Sweet & sour jangle rock7/4/2018
Gin Blossoms perform July 10 at Nitefall
When the Gin Blossoms return to central Iowa to play a Nitefall on the River concert, it’s like coming home for one of the band members.
“It’s the land of my people,” says Gin Blossoms’ guitarist Scott Johnson.
Johnson explains that his parents attended Drake University, where his mom played piano and his dad sang in the choir. His family lived briefly in Des Moines, but ended up in Denver, where Johnson was born.
Johnson says he “loves” Des Moines and is excited to perform in the outdoor amphitheater for the July 10 concert.
Gin Blossoms, a popular band in the early ’90s, landed four top 40 hits from their 1992 album, “New Miserable Experience.” They earned a Grammy nomination for best duo/group performance with songs such as “Hey Jealousy” and “Found Out About You.”
Their music is not necessarily pop, rock or alternative; it’s considered “jangle rock.”
Johnson laughs when he clarifies his musical genre definition.
“We call it jangle rock,” he says. “While one guy plays the rock chord, another is playing an arpeggio — or high G-chord.”
The band invents other descriptions, too. Johnson describes their music as “sweet and sour.”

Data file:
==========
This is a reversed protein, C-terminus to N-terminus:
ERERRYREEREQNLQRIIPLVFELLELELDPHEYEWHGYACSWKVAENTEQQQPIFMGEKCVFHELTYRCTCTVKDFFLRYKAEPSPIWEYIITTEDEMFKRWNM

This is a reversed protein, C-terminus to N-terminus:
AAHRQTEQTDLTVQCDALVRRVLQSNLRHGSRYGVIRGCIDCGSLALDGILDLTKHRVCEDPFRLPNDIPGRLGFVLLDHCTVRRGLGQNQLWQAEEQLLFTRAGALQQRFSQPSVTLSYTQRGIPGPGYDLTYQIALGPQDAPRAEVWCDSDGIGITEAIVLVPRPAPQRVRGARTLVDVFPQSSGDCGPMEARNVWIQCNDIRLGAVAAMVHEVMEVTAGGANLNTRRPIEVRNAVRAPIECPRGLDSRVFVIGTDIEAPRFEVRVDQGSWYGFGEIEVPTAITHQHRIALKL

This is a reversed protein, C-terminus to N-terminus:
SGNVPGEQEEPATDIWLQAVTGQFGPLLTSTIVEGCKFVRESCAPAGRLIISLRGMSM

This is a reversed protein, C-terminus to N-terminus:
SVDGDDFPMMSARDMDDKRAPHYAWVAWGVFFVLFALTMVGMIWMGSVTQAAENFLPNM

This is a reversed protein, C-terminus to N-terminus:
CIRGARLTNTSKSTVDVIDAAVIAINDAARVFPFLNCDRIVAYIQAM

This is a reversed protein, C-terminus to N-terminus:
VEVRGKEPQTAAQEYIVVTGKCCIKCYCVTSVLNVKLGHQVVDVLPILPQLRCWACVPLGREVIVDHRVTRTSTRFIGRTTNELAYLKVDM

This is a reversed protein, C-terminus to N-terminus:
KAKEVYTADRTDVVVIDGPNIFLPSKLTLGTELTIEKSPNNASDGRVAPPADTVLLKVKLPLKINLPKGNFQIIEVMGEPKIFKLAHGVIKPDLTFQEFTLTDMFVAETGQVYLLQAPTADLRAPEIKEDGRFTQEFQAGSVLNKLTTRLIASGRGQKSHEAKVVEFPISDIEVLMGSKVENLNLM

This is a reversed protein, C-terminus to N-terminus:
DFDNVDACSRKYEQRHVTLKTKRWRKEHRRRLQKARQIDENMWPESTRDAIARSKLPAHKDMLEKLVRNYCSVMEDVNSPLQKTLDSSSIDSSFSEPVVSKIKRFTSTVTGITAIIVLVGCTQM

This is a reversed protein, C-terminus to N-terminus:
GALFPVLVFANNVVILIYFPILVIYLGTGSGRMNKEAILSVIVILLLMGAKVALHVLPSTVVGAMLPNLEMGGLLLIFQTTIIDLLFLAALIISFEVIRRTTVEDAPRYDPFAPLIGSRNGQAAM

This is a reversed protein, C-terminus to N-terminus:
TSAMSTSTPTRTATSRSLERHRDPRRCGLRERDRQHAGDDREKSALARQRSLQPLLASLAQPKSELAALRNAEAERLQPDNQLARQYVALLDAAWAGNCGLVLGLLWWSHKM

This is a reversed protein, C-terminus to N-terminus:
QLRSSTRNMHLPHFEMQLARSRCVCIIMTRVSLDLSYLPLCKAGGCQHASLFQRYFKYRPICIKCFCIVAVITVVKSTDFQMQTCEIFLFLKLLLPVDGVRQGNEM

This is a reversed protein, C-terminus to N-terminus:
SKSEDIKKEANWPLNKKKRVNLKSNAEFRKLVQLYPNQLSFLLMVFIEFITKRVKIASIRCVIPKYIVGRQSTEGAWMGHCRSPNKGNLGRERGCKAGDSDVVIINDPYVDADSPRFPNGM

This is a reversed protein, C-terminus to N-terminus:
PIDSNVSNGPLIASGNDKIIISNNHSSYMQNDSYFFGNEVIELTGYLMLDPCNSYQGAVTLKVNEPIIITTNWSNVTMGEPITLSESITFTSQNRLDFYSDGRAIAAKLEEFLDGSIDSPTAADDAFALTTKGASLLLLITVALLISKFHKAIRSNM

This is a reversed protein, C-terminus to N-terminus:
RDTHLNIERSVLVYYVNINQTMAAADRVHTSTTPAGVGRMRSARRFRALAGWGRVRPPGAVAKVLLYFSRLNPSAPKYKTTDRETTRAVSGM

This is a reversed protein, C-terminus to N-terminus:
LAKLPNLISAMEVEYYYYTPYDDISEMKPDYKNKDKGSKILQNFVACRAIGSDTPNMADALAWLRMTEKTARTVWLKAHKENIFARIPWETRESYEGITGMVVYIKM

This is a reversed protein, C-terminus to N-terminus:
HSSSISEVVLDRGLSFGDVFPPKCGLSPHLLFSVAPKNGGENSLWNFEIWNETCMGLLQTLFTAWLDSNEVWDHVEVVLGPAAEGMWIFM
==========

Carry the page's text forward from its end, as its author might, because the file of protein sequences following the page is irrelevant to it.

“It’s a term we came up with,” he says. “The melody is nice, but the lyrics are edgy.”
One example is a tune on their new “Mixed Reality” album, released on June 15. The song “The Devil’s Daughter” contains explicit language about “I’m coming over drunk and horny” to a melody your mom could be humming.
Johnson says the album’s name reflects a “mixed bag” of creative songwriting, where all four band members helped write the new album.
“That doesn’t always happen,” he says. “Everyone got a chance on this record.”
Johnson likens the band’s long-term relationship to a family with a love-hate relationship — the band formed in 1992 with a hiatus from 1997-2002.
“I have four brothers, so it’s easy for me to slip in the mode of a bunch of guys hanging out,” he says. “Over the years, we’ve had different views, but we get along anyway.”
Johnson says the fan base is the same from 25 years ago, but older — just like the band.
“People must like our songs,” he says. “We’re fortunate our songs are well written and stand the test of time. Lots of hits disappear and never come back.”
For the upcoming Nitefall on the River show on July 10, Johnson promises to play his band’s fan favorites.
“We don’t want to kill everyone by playing all new songs,” he says.
Although social media is important to connect with new fans, Johnson tends to go “old school,” avoiding Facebook.
e recounts a time, between sets at a concert, when he sat with a buddy in the audience. Fans approached, asking for a selfie with him.
“They recognized me, and I’m totally cool with that,” he says. “I love to chat and see what people are about on a personal level.”
Dan Tedesco is the opener for the Gin Blossoms concert at the Simon Estes Amphitheater on July 10. Tickets run from $20-$25 and are available from Ticketfly. ♦